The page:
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Interview with Rep. Dan Burton

Interview with Rep. Dan Burton

By Lou Dobbs Tonight - April 23, 2009

DOBBS: Joining me now is Congressman Dan Burton, who is the senior member of the House Foreign Affairs Committee -- Congressman, good to have you with us here tonight.

REP. DAN BURTON (R), INDIANA: Good being with you. I'm a big admirer of yours.

DOBBS: Well, I appreciate that, Congressman. You've said that the prosecutions that could come out of the release of these memos and subsequent prosecution by the Justice Department, if it were to occur, would be simply crazy. Why do you say that?

BURTON: I say that simply because we're talking about national security here and the memos that were released by the White House jeopardizes our ability -- our ability to get CIA-type information, intelligence information, from people that we arrest as terrorists. Khalid Sheikh Mohammed (ph) -- I have trouble with that name -- he was -- he was put under arrest. He was held.

He was interrogated. He said when asked about more terrorist attacks after 9/11, he said, soon you will know. And our intelligence officer said they were convinced that he knew when the next wave was going to happen. And so they decided that they were going to use very difficult techniques, very tough techniques to elicit this information to stop another attack and they did.

They used what was called waterboarding. And the waterboarding did force him to give the information. Now, the big issue is whether or not that was inhumane. I believe that they took necessary steps, because they stopped an attack on the Library Building, one of the tallest buildings in Los Angeles, which was the next target of attack by the al Qaeda people.

DOBBS: Congressman, Defense Secretary Gates says he reluctantly agreed to the release of those memoranda but felt they would inevitably be released no matter what, because of -- many have been pushing for those interrogation investigations. Could their release in your judgment have been avoided and where is all of this likely to lead us?

BURTON: Well, I think that it could have been avoided and for them to prejudge what the court would do as far as releasing those documents is something that they should not have done. We're talking about national security. This was top secret memos. And that means that when it says top secret that that involves the security of the United States and is classified. It shouldn't be put into the public domain. Now, al Qaeda knows that the limitations on our -- our interrogation techniques, and they'll be able to tell their operatives, their terrorists around the world, how far that we're going to go before we stop pressing them for information. And I think that jeopardizes the security of every American.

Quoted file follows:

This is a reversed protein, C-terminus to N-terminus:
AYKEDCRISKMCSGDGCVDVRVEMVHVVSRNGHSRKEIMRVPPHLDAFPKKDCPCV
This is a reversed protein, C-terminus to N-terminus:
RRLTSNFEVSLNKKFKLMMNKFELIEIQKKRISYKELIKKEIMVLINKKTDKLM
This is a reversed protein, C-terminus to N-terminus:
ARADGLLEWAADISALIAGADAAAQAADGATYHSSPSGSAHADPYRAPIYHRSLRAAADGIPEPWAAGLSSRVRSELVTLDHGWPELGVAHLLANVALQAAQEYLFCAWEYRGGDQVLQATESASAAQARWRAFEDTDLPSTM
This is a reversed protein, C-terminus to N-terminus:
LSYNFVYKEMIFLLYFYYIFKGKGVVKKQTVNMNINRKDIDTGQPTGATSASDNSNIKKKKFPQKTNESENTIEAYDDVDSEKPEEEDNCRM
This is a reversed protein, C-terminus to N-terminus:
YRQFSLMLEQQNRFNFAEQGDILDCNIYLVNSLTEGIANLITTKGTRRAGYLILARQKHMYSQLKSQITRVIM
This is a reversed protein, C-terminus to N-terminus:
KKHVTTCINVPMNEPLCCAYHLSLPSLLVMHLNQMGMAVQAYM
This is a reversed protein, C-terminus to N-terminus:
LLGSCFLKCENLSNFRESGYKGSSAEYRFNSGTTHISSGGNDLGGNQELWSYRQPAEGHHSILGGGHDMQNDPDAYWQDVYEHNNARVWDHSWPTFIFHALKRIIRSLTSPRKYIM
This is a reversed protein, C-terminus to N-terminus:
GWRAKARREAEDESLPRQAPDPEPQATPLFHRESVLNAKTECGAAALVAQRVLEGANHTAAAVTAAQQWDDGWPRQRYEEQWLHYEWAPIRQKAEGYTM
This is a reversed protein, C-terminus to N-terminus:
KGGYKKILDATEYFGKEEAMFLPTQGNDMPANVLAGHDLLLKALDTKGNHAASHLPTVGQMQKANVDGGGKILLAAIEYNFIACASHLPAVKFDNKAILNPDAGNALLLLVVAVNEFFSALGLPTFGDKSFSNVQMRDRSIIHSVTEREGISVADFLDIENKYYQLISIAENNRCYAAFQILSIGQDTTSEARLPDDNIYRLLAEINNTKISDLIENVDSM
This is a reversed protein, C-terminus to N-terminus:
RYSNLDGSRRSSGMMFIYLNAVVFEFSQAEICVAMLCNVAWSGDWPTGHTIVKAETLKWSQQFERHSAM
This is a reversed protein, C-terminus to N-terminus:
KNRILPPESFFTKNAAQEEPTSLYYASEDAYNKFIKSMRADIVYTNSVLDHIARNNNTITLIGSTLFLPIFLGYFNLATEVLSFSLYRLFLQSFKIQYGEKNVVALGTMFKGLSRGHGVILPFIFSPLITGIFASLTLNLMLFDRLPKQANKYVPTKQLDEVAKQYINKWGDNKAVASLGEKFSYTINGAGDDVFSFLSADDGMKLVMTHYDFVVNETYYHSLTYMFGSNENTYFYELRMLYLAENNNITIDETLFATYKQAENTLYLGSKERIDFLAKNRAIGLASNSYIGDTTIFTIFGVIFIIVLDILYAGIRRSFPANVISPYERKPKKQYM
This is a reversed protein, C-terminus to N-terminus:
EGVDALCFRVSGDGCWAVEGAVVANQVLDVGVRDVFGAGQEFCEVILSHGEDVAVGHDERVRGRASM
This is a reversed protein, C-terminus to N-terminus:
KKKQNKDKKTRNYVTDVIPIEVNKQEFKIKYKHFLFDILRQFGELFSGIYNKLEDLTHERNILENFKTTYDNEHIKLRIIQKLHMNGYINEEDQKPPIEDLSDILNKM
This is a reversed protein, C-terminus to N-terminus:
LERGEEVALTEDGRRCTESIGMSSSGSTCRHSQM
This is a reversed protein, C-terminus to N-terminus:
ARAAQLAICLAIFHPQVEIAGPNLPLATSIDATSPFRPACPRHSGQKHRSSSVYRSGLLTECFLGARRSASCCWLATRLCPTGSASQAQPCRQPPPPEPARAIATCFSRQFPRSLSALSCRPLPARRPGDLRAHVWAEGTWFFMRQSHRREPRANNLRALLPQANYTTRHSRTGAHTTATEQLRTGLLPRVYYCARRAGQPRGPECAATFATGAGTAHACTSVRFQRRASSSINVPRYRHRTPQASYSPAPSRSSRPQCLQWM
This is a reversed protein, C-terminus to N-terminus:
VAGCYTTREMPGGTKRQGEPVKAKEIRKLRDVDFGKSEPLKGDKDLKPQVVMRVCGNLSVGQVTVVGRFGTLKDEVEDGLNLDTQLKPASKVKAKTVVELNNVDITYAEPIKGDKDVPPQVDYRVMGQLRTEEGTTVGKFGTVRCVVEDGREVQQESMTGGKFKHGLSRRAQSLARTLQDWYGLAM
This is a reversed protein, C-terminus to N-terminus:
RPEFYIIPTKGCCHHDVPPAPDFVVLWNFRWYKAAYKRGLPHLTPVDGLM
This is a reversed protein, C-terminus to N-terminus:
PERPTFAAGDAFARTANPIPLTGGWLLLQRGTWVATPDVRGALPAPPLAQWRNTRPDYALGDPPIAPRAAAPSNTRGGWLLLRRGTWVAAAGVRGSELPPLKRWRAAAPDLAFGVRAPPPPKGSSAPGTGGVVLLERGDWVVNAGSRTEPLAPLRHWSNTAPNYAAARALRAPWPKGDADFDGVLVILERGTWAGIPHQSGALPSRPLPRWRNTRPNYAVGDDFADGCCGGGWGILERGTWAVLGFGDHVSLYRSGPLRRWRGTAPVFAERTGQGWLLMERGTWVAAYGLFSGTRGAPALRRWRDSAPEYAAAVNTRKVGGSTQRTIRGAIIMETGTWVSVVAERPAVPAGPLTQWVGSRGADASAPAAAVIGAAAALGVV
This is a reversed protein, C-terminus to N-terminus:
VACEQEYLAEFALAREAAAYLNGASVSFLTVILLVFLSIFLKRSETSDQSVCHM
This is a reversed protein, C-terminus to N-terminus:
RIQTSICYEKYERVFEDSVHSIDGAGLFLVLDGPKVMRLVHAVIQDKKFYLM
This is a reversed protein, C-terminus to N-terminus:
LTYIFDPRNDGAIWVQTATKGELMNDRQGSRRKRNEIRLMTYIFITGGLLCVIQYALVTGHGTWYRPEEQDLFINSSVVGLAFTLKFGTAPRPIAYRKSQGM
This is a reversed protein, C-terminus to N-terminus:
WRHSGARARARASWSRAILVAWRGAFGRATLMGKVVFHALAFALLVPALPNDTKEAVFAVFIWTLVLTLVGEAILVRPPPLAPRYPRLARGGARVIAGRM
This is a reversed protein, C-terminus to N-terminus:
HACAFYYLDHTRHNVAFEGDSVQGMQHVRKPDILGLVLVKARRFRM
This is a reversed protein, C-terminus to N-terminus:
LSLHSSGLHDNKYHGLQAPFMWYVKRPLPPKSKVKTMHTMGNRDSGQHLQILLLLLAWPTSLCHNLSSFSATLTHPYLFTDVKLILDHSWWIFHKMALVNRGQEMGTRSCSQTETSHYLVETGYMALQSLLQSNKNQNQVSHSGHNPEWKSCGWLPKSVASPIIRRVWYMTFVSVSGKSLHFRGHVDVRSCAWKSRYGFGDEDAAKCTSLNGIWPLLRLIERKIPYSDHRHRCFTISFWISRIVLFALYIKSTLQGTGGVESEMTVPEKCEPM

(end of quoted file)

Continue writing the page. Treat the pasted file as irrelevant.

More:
DOBBS: House speaker, Nancy Pelosi, Congressman, said this about some of those controversial interrogation techniques --

(BEGIN VIDEO CLIP)

PELOSI: We were not -- I repeat were not -- told that waterboarding, or any of these other enhanced interrogation methods, were used. What they did tell us is that they had some legislative council, the office of legislative council, opinions that they could be used.

(END VIDEO CLIP)

DOBBS: You say that Congress was aware of what was --

BURTON: Yes.

DOBBS: -- being conducted by -- how the CIA was conducting itself? You heard the speaker right there. Is she mistaken?

BURTON: Yes, she's definitely mistaken. Porter Goss who was on the intelligence committee said that she was in meetings when they went into detail about the techniques that were going to be used to get information from these terrorists, to stop another attack. And in addition to that, other members of Congress, on both sides of the aisle, democrats and republicans, were aware and gave their consent. As a matter of fact, they authorized more money to be used for these intelligence techniques, which saved lives, in my opinion. I truly believe they stopped an attack in Los Angeles that would have killed many people, similar to what happened in New York. And for them to say that these techniques should not be used, they -- the president can use this -- can say that if he wants to, but he should not be giving this kind of information to the terrorists around the world, who now will know the limitations of our -- of our -- of our concerns and our investigations.

DOBBS: Congressman Dan Burton, thank you for being with us here.

BURTON: Thank you, buddy.

 

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